The Christiane Chronicles: Yes, there’s great food OTP, and why eats don’t need to be Instagram-worthy

Rants and raves from veteran dining authority Christiane Lauterbach
Taqueria La Oaxaqueña
Illustration by Zohar Lazar

Suburban Smorgasbord
I’ll log as many miles as it takes for a good meal. Other folks are like burrowed animals, eating only at restaurants nearby out of convenience. That’s fine, unless you’re one of the many intown residents who regard their refusal to travel outside I-285 as a badge of sophistication. Really? You’re not interested in dipping into an amazing bowl of Korean abalone porridge (Bonjuk in Duluth), stuffing yourself on Brazilian steak for less than $14 (Minas Grill in Marietta), or meeting the best Chinese chef in Georgia (Rui Liu at Masterpiece in Duluth)? Do you even know what an Oaxaca tlayuda is? If not, make a date at Taqueria La Oaxaqueña in Jonesboro.

I come from a city (Paris) that would fit entirely inside the BeltLine, but I’ve grown to love the arterial nature of Atlanta and its vastness of exurbia. We should be proud of the food that thrives around our edges. That could mean a trek to Gwinnett County for a Bosnian burger as big as a Frisbee (Euro Gourmet Grill) or south of the airport for spicy Lao food (Hot Cafe on Riverdale Road). So to those who treat the Perimeter like the Berlin Wall, I say: “Gas up your car. You’ve got a lot to eat.”

Christiane grits
Photograph by Rawan Althomali

#NoFrills: Good food isn’t always photo-ready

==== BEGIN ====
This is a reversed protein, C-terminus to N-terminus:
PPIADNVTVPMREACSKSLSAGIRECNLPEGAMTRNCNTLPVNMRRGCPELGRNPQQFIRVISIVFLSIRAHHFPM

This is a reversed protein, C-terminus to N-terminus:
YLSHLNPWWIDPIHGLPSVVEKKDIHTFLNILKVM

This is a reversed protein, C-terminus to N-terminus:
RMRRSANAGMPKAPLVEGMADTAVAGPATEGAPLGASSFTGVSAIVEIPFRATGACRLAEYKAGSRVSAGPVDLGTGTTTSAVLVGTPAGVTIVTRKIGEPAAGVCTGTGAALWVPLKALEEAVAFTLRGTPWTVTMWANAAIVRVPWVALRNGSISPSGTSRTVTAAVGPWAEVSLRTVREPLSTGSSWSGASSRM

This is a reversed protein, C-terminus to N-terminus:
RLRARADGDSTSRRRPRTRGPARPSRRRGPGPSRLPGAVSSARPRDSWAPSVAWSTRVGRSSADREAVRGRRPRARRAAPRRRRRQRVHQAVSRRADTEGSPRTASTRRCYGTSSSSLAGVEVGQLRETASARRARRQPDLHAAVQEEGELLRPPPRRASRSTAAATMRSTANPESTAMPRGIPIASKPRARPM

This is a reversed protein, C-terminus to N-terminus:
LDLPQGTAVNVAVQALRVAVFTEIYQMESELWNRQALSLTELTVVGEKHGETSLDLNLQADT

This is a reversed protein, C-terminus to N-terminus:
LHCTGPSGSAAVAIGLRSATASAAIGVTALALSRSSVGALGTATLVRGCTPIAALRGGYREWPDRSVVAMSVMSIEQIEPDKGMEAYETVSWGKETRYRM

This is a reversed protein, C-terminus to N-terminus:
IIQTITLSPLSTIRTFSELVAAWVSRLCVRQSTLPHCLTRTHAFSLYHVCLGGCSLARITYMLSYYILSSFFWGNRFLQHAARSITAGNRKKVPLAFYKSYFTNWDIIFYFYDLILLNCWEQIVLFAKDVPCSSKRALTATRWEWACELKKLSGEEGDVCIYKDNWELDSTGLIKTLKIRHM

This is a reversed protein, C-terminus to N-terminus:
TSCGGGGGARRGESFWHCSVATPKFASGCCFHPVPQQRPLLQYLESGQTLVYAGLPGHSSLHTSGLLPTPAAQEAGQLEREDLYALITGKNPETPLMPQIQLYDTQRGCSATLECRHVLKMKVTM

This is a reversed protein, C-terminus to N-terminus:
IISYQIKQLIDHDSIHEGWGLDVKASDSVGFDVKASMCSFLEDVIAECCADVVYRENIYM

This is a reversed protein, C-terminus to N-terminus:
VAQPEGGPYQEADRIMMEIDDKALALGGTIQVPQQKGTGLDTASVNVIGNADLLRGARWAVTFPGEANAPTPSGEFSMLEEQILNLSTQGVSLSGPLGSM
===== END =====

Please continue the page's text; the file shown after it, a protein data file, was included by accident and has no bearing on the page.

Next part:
Something bizarre is happening to the post-collegiate millennial crowd driving our city’s food scene. Everything they eat (and Instagram) has to be special and photogenic. It’s not enough to order a plain hamburger or a bowl of grits. They want food with a capital “F” that they can brag about to their followers.

But there’s nothing wrong with simple food. Not every beer we drink must be craft, and not every wine we uncork must be from a celebrated winery. Let’s not forget what grits used to taste like (kind of plain in a palate-soothing way, the way they are at Home Grown GA) or how coffee used to be cheap and no-frills (I still get mine for 90 cents at Candler Park Market). If I want an old-fashioned—and decidedly not Instagram-worthy—pimento cheese at the Imperial, I’m going to order it. This stuff makes me happy, and I don’t care if social media thinks it’s #basic.

Field notes

  • Adrian Villarreal’s new Rreal Tacos in Midtown, just off Sixth Street and Peachtree, is a worthy competitor to Taqueria Del Sol, serving honest Mexican food in an easygoing atmosphere.
  • The latest crime wave washing over area restaurants: listing Mexican Coke as “artisanal soda.” Please, just don’t.
  • Ford Fry’s latest opening, BeetleCat in Inman Quarter, is supposed to be the sister restaurant to the Optimist. I can’t think of a cuter nickname for it than “oysterette.”
  • The new duck fat biscuits are reason enough to swing by Gato in Candler Park for breakfast.